A significant investment in its two testing laboratories has not only allowed Pratley to guarantee the quality and performance of its world-class products, and constantly develop new products, but also to offer a third-party analytical service to industry.
Pratley Analytical is an autonomous micro-analytical division within Pratley. It is differentiated from most other analytical laboratories, which run large sample sets through standard machinery, by its capability to carry out more in-depth investigative-type analysis, mainly of specialised geological samples, for example.
In addition, it also focuses on metallurgical analysis. However, its extensive range of equipment, up-to-date sample database and the latest software gives it the flexibility to analyse virtually any samples, Pratley CEO Kim Pratley points out.
The inorganic chemistry laboratory has two scanning electron microscopes, with one set-up mainly for imaging and the other for analysis, in conjunction with an Energy Dispersive Detector (EDS). Here the wavelengths of X-rays from specific points on a sample can be identified as particular elements. A third machine, an Electron Super Probe, is used to carry out more-intensive analysis, especially where elements lighter than carbon are involved, based on a Wave Dispersive System (WDS).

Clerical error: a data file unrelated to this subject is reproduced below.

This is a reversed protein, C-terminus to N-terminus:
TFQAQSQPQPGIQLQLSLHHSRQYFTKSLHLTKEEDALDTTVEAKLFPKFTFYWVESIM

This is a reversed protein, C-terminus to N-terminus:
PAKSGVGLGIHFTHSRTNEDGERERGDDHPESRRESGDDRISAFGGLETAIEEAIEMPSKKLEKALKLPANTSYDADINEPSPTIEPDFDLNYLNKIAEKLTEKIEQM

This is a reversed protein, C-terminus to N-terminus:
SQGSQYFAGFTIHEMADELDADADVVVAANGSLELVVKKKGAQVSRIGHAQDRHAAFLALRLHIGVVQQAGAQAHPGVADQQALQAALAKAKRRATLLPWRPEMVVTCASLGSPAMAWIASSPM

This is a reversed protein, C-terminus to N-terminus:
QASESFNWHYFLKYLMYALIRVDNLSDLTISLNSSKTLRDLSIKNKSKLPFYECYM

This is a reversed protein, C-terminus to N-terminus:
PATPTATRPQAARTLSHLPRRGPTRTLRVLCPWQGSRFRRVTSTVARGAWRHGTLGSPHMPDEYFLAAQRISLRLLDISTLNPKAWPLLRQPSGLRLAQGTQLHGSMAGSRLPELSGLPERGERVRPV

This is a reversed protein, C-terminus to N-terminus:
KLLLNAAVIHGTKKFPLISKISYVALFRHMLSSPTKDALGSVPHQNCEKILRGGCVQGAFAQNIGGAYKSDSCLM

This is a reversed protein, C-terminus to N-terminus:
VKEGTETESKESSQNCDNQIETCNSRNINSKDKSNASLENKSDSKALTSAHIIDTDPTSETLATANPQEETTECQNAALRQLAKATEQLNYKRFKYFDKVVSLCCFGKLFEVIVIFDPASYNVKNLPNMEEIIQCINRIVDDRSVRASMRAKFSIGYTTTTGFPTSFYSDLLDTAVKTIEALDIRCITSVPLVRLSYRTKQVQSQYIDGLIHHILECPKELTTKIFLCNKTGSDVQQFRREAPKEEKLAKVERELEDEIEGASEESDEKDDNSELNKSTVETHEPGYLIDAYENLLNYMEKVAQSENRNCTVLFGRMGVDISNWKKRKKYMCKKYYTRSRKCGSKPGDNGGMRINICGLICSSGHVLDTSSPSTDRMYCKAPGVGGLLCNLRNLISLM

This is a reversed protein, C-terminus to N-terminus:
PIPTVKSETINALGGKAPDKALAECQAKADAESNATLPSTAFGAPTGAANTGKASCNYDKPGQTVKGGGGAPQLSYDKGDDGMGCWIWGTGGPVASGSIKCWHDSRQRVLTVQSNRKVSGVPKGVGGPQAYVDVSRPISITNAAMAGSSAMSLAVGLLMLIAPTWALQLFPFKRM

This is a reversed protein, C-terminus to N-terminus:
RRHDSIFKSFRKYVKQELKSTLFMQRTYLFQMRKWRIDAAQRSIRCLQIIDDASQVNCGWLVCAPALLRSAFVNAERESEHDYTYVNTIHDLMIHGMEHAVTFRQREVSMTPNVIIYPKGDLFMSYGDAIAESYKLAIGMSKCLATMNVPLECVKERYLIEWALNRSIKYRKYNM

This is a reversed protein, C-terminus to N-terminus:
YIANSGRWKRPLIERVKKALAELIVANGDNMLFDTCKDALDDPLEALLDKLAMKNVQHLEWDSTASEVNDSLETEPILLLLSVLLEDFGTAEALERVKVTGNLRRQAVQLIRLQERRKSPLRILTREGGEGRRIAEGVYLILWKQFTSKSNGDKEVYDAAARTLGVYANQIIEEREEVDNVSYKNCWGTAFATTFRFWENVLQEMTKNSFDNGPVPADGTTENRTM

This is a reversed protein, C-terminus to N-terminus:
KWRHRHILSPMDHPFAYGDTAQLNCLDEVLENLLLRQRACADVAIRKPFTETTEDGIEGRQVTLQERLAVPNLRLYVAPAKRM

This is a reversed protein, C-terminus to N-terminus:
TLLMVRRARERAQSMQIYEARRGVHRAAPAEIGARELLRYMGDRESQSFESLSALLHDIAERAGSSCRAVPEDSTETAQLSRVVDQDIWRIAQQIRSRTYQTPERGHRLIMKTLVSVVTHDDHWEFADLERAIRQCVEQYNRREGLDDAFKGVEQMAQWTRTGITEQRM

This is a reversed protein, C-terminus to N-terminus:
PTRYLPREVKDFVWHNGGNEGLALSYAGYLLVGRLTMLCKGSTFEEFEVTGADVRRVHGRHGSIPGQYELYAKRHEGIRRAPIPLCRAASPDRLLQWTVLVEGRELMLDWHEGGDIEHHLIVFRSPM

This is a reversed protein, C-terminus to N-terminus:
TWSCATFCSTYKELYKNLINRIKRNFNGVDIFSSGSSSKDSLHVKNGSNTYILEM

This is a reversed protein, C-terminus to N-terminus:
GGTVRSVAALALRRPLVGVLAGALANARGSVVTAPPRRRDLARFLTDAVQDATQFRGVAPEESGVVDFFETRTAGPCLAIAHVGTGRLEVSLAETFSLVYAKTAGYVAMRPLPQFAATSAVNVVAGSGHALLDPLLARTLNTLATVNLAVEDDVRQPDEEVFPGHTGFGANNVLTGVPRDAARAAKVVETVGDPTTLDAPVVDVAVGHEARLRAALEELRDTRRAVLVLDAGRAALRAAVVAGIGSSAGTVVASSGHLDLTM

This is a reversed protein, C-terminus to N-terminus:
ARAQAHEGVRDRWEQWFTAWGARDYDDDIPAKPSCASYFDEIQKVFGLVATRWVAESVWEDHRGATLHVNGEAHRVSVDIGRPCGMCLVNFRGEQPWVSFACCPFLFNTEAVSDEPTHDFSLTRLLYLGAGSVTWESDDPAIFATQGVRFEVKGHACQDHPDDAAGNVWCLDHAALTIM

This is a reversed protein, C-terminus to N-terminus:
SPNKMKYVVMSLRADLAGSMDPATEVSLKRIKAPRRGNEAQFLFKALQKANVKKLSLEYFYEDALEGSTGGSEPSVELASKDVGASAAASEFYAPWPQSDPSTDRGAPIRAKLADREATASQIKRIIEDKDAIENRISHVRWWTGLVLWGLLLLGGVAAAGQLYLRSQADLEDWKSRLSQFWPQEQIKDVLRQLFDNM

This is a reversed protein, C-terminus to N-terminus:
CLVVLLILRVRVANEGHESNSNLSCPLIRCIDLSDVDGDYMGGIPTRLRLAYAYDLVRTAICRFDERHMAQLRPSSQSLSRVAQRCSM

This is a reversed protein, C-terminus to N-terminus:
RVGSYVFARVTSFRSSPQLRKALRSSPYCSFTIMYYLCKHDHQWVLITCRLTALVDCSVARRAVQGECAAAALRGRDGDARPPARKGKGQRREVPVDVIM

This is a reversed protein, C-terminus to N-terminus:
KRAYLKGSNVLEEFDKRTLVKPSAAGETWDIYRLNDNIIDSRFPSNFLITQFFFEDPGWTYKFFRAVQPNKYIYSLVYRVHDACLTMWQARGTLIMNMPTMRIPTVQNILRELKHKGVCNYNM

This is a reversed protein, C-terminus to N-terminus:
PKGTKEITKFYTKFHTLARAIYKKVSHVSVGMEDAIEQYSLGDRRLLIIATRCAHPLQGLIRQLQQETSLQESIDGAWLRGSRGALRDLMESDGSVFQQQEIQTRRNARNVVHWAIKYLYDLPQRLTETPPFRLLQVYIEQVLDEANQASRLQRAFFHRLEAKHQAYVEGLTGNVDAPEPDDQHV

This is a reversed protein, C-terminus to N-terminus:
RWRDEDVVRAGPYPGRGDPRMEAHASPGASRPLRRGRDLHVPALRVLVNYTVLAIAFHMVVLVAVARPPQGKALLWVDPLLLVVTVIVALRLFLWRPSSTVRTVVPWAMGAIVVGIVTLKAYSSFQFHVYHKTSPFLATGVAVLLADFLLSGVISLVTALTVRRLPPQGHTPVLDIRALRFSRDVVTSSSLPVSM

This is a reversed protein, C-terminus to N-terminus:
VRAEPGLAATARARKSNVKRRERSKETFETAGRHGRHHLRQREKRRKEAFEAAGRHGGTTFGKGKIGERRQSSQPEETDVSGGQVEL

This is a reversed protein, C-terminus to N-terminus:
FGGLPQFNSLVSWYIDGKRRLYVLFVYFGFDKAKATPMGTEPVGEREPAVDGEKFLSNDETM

Pratley Analytical also boasts a comprehensive optical microscopy section with six optical microscopes that use both reflected and transmitted light to determine aspects of crystallography such as birefringence. These high-end optical microscopes are also fitted with camera attachments. Powder-form samples, on the other hand, are analysed using an X-ray diffraction machine that compares the crystallography to a comprehensive database.
In addition to third-party work for mining and geological exploration companies, Pratley Analytical also provides an in-house service for its own R&D division, as well as providing the necessary Certificates of Analysis (COAs) required for the zeolite it supplies to the nuclear industry, for example. This is also a specific requirement in the food and beverage and animal feed industries, which need the assurance of invariant samples.
An Inductively Coupled Plasma machine can examine dissolved or aqueous samples, especially where minute quantities such as parts per billion are required to be detected. The sample is fed through a flame to produce an optical spectrum that is subsequently analysed for the entire periodic table. On the other hand, an Atomic Absorption Spectrometer can isolate one element at a time.
The division has numerous other capabilities like core splitting, magnetic separation, density separation, and sample preparation. “Our extensive equipment and highly trained scientific staff provide us with a significant analytical capability,” Pratley notes. The division is also involved in quality assurance and analysing raw materials, and is headed up by Allan Arnold, a global expert in X-ray microanalysis.
While the demand for third-party work has dropped off due to a decline in exploration activity in the mining industry, Pratley reveals that its internal use of the division is ramping up significantly, particularly in its pursuit of innovative new products and market segments.